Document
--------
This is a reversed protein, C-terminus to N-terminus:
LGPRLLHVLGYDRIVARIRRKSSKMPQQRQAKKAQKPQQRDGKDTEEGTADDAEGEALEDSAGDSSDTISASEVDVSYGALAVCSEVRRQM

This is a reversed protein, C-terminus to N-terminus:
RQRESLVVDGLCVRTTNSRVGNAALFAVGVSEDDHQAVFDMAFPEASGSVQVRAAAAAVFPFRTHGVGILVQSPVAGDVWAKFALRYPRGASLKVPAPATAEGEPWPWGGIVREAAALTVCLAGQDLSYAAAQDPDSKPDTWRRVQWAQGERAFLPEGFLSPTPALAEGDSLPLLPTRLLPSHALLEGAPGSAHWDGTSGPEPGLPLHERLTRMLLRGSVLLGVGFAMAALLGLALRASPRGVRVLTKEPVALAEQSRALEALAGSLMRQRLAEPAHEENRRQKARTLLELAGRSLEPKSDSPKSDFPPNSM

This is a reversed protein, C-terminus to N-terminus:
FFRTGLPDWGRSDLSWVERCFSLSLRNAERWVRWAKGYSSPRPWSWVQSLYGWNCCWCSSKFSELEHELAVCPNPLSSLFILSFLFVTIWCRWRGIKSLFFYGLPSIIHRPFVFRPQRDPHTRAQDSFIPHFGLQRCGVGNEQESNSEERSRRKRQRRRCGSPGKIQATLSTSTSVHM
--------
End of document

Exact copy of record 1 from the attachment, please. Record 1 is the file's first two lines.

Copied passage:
This is a reversed protein, C-terminus to N-terminus:
LGPRLLHVLGYDRIVARIRRKSSKMPQQRQAKKAQKPQQRDGKDTEEGTADDAEGEALEDSAGDSSDTISASEVDVSYGALAVCSEVRRQM